Thursday, 5 October 2017

Unforgettable memories in Bario – Valley of the Winds

     

Earlier this year, I heard about WHEE's Bario: Growing Food, Sustaining Culture project which aimed to explore the agricultural systems in Bario. It was my first time signing up for a volunteering project on highland agriculture and cultural exploration. After submitting a written application and undergoing an online interview in June, my application was accepted. Seven volunteers comprising of six Malaysians and one Singaporean were selected for the trip.

During the trip itself, we were joined by Emmanuel, a university student who was doing an internship in Bario, and some tourists from Austria, Italy, and German, who lived in the same homestay as us. The laughter, jokes, and adventures made the trip wonderful and memorable. The leech-filled jungle hikes, muddy frisbee matches, paddy planting, talk series, cultural performances and games are unforgettable memories.

Group photo - The August batch of WHEE's Bario: Growing Food, Sustaining Culture project, WHEE alumni, tourists and local villagers playing a game of frisbee in the paddy field
Bario is also known as Valley of the Winds. It is located in the Kelabit Highlands, where the minority indigenous group has been living in for centuries. The Adan rice grown in this region is famous for its smaller grain size, sweetness, and tenderness when bitten, thus earning it the name “Bario Rice”. Besides that, a unique variety of pineapple can also be found here. It is sweet, juicy, tender, and does not leave an 'itchy' aftertaste.  Furthermore, the salt harvested from salt spring is not only good for food preservation but is also beneficial to one's health. All of these are traits unique to this region and may not be seen in other places.

Tepuq Ribed (second from left, holding the heart-shaped balloon) was my assigned farmer throughout the project
In this project, I was assigned to a farmer, Tepuq Ribed, to collect agricultural data related to paddy planting while helping her in the fields. Tepuq Ribed is a member of possibly the last generation of Kelabits to practise traditional paddy farming. The ageing farming community and younger generation are not keen on continuing this labour-intensive practice, and this has resulted in many paddy fields being abandoned. It is saddening to see older members of the community, especially the women, having to work alone in the fields every day. Nevertheless, Tepuq Ribed and some other farmers practise 'gotong-royong', where they work together in each other's fields. They were excited and happy when we, the younger generation, helped out in the planting. There were also a few tourists who joined us in the field, which brought out laughter and fun.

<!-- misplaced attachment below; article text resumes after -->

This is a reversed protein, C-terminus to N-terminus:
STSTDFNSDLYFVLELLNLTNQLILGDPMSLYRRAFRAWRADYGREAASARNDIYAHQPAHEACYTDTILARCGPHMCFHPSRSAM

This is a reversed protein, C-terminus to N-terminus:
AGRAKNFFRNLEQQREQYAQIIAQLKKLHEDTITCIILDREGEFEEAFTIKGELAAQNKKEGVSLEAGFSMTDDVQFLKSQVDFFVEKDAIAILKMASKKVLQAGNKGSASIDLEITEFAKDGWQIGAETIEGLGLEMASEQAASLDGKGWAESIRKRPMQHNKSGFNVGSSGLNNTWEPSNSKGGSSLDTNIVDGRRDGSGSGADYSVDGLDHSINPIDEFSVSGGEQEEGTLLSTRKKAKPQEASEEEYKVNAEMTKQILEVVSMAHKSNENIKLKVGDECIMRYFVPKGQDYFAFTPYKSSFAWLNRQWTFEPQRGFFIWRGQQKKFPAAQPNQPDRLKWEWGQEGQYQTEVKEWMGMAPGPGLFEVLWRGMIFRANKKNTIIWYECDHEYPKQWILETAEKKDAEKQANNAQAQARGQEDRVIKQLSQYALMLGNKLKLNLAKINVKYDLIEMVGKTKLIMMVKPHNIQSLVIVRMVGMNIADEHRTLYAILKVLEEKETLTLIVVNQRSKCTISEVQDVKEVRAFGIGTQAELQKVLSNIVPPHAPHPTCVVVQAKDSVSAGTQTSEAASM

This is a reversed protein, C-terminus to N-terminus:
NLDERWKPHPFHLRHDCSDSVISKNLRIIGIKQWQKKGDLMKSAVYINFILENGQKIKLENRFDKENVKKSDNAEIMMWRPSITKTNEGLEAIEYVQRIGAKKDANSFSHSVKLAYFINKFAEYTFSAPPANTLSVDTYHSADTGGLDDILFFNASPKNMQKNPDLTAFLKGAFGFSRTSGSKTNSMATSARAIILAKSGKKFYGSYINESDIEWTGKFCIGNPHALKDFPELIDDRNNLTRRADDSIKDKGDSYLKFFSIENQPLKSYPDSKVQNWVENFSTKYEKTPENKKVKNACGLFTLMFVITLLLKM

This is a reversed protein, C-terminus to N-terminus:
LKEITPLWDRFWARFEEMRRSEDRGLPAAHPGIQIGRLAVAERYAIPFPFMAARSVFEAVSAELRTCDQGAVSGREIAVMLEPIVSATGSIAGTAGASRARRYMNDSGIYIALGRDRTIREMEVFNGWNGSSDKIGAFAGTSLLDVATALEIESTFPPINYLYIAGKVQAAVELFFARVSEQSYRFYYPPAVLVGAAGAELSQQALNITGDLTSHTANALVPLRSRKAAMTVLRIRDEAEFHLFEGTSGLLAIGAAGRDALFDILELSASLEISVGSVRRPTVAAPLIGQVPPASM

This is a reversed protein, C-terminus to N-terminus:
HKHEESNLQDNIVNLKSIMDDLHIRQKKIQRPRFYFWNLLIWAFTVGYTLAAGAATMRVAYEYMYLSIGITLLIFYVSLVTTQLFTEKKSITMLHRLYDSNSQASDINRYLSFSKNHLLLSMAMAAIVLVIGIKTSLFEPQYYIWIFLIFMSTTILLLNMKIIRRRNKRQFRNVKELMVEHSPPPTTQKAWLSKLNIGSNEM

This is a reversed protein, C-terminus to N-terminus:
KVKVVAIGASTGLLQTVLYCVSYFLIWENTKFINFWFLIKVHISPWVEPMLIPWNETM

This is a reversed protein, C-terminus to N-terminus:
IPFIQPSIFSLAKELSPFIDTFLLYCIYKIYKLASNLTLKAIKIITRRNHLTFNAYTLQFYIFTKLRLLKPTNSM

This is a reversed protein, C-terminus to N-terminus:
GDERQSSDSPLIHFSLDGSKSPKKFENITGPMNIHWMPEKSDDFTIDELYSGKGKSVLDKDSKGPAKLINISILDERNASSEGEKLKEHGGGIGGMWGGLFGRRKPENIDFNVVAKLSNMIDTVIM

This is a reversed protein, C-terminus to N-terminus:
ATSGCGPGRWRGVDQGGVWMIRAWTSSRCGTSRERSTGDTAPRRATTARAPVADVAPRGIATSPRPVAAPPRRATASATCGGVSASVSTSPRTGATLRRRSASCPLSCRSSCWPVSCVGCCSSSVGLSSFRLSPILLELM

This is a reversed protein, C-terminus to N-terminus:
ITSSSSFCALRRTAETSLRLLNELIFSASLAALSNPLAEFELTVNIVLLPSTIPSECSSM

Some tourists from Kuala Lumpur, Austria and Italy had joined us to learn and experience the Kelabit culture and traditional paddy farming practices
The traditional paddy planting process involves germinating the seedling in the nursery and then transplanting them into the paddy fields. The farmers bend forward to transplant the seedlings and retreat slowly, as if respecting nature, letting it take its course instead of fighting against it. Such care culminates in the strength of the paddy, where it would bend with the breeze but never uproot. This is akin to the Kelabits keeping the core values of their culture and ancestral knowledge intact while adapting to the tide of development. That is the reason why the one-cycle-per-year practice for the planting of Bario rice remains. It allows more time for the paddy to mature and develop sufficient resistance against unfavourable growing conditions and pest problems naturally, thus giving it its unique fragrance and sweetness.

Special delicacy - Pattaya Friend Rice with locally grown pineapple, apple, and passion fruit